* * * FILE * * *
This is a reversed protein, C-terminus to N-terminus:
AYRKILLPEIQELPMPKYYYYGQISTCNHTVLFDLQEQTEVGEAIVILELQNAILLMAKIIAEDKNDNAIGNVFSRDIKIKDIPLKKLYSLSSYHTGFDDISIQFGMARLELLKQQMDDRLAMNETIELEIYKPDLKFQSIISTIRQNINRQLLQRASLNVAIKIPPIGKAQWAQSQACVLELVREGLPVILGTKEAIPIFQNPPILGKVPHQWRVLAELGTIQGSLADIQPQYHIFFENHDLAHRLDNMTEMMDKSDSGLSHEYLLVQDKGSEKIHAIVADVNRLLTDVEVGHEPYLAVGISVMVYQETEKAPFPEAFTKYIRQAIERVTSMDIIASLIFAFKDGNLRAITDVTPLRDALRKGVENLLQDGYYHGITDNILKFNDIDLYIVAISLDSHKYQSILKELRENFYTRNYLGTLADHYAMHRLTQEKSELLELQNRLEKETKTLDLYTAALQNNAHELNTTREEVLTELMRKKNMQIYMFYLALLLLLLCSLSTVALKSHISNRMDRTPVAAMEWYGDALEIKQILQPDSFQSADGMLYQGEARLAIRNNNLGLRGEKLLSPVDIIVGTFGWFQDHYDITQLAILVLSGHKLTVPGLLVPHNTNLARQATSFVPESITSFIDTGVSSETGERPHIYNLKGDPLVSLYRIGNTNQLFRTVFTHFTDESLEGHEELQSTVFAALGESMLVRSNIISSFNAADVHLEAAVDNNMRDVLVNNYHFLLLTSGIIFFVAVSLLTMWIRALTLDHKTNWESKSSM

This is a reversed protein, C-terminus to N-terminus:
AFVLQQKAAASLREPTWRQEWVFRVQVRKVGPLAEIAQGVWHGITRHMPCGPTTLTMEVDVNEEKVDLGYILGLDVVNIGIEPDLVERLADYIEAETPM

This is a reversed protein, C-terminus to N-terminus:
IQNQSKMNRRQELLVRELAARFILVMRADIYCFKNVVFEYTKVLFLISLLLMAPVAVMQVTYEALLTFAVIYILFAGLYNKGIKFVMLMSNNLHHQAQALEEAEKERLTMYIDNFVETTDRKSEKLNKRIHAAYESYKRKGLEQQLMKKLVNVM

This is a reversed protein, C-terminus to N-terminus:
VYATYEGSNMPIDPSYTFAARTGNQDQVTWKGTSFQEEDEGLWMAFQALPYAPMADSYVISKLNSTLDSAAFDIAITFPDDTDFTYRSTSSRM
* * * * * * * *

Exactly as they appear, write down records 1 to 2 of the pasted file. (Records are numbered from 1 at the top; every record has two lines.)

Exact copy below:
This is a reversed protein, C-terminus to N-terminus:
AYRKILLPEIQELPMPKYYYYGQISTCNHTVLFDLQEQTEVGEAIVILELQNAILLMAKIIAEDKNDNAIGNVFSRDIKIKDIPLKKLYSLSSYHTGFDDISIQFGMARLELLKQQMDDRLAMNETIELEIYKPDLKFQSIISTIRQNINRQLLQRASLNVAIKIPPIGKAQWAQSQACVLELVREGLPVILGTKEAIPIFQNPPILGKVPHQWRVLAELGTIQGSLADIQPQYHIFFENHDLAHRLDNMTEMMDKSDSGLSHEYLLVQDKGSEKIHAIVADVNRLLTDVEVGHEPYLAVGISVMVYQETEKAPFPEAFTKYIRQAIERVTSMDIIASLIFAFKDGNLRAITDVTPLRDALRKGVENLLQDGYYHGITDNILKFNDIDLYIVAISLDSHKYQSILKELRENFYTRNYLGTLADHYAMHRLTQEKSELLELQNRLEKETKTLDLYTAALQNNAHELNTTREEVLTELMRKKNMQIYMFYLALLLLLLCSLSTVALKSHISNRMDRTPVAAMEWYGDALEIKQILQPDSFQSADGMLYQGEARLAIRNNNLGLRGEKLLSPVDIIVGTFGWFQDHYDITQLAILVLSGHKLTVPGLLVPHNTNLARQATSFVPESITSFIDTGVSSETGERPHIYNLKGDPLVSLYRIGNTNQLFRTVFTHFTDESLEGHEELQSTVFAALGESMLVRSNIISSFNAADVHLEAAVDNNMRDVLVNNYHFLLLTSGIIFFVAVSLLTMWIRALTLDHKTNWESKSSM

This is a reversed protein, C-terminus to N-terminus:
AFVLQQKAAASLREPTWRQEWVFRVQVRKVGPLAEIAQGVWHGITRHMPCGPTTLTMEVDVNEEKVDLGYILGLDVVNIGIEPDLVERLADYIEAETPM